2020 Forest Glen Archery Deer Hunt Information
Two types of hunts take place each year: a Lottery Hunt and an Auction Hunt. The drawing is scheduled for Monday, July 20, 2020 and will not be open to the public due to COVID-19 concerns. Winners will be notified within two days by phone or email. The deadline to apply for the lottery hunt or submit a bid for the auction hunt is July 17, 2020, 4:30 pm; mailings must be postmarked by July 11, 2020. You may pay with cash, check, or through Paypal. In 2018 we implemented the Earn-A-Buck Program – In order to harvest a buck, you must FIRST harvest a doe.
History of Forest Glen Archery Deer Hunt
Forest Glen Preserve is a 2,000-acre natural area in east central Illinois. A vast expanse of the park is mature beech/maple forest, a rare forest type in Illinois; also prairies, fallow fields, secondary growth forests, oak/hickory forest, wetlands, seeps, bogs, ponds, streams and 3 miles of frontage along the Vermilion River, a tributary of the Wabash in Indiana.
Illinois, being influenced by large ecological regions of the east, south, west, and north, is high in biodiversity. Some great examples of this diversity are found at Forest Glen Preserve.
In the early 60’s, when the state created the Conservation District Act, the people of Vermilion County took the initiative and created the Vermilion County Conservation District to establish county parks to help protect and preserve the unique natural areas in the county. Forest Glen became the first of several county parks.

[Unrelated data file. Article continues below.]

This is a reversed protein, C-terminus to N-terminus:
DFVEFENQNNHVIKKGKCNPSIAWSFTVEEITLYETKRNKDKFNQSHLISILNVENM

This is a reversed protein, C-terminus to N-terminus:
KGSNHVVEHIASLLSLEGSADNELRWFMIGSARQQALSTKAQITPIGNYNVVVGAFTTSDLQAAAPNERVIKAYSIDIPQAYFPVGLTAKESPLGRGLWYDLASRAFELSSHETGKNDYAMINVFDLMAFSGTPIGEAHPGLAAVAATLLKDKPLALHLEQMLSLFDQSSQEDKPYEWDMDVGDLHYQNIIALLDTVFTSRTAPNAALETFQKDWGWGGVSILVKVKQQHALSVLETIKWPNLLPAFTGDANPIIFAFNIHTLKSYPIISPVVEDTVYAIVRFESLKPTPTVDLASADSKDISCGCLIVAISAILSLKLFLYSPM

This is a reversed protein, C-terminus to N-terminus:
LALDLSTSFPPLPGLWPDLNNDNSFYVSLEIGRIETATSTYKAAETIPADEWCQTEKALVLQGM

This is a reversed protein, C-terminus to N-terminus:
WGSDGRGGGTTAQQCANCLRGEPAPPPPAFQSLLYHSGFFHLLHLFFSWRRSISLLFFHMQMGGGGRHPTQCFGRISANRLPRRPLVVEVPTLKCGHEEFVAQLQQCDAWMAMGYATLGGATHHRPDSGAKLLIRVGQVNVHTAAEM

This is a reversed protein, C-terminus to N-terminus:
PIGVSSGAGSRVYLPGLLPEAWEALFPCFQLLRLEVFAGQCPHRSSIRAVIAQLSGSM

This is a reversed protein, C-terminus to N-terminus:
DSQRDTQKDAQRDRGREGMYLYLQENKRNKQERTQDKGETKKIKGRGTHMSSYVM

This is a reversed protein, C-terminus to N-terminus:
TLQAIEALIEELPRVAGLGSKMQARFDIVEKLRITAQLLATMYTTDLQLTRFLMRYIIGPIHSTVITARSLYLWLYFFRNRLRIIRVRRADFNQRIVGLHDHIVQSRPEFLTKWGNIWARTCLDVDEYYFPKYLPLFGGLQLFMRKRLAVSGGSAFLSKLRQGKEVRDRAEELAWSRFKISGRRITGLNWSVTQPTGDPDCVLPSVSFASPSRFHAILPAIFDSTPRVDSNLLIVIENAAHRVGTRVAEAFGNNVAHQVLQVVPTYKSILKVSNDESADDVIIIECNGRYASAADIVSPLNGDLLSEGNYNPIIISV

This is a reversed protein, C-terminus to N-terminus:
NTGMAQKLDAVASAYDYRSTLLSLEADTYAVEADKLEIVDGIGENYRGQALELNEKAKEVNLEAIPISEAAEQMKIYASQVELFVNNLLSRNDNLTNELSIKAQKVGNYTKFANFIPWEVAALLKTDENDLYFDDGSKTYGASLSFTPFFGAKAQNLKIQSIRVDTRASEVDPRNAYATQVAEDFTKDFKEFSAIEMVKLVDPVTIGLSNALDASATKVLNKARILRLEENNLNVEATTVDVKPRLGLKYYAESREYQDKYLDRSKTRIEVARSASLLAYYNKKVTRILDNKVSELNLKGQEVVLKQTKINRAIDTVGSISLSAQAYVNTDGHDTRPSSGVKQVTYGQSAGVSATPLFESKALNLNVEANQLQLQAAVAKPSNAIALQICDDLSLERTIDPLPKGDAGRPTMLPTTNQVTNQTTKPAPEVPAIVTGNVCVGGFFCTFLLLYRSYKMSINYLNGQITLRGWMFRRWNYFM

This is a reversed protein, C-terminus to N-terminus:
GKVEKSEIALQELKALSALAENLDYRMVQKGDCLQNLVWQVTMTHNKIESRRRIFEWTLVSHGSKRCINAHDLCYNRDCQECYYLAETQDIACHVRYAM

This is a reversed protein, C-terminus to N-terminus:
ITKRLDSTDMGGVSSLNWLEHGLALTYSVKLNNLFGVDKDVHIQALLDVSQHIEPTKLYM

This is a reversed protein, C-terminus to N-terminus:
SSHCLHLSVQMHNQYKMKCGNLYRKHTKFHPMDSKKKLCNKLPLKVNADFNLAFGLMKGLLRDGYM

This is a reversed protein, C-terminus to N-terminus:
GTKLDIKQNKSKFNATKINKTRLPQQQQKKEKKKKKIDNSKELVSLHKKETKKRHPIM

Managing the parks to maintain these natural areas has been of the highest priority from the beginning of the District. Most of the management in early years has been to establish rules to protect the areas from overuse. No hunting of any kind was allowed at Forest Glen since it opened in 1968. Deer hunting did not occur until 2013.
Today, many problems face the nature preserves in the county. Exotic invasive species are one example. Unfortunately, there are many, and more seem to be arriving each year. Some animals have responded quite well from total protection and have healthy populations within the parks.
The Whitetail Deer at Forest Glen has done so well that it is now considered overpopulated and may very well be doing damage to the ecosystems that we are trying to care for. Studies on the decline of some animal species that live in the browse zone are being done throughout the Midwest. As deer numbers have increased, some species have decreased. Deer browse may also be changing the plant species composition. Some plants are favored over others by the deer, thus reducing the favorable ones and allowing the unfavorable to become more abundant. This can (over time) change the complete makeup of the forest and other habitats.
Beginning in the fall of 2013, the Conservation District initiated a very limited control archery deer hunt to reduce the deer populations at Forest Glen Preserve.
Our goal is certainly not to remove all the deer in the park, but just to bring the numbers into a more manageable level so that the ecosystem that has existed for years and the diversity of life can continue for future generations. If you have any questions or concerns, give me a call at 662-2142 and I would be glad to discuss them with you.
Forest Glen Preserve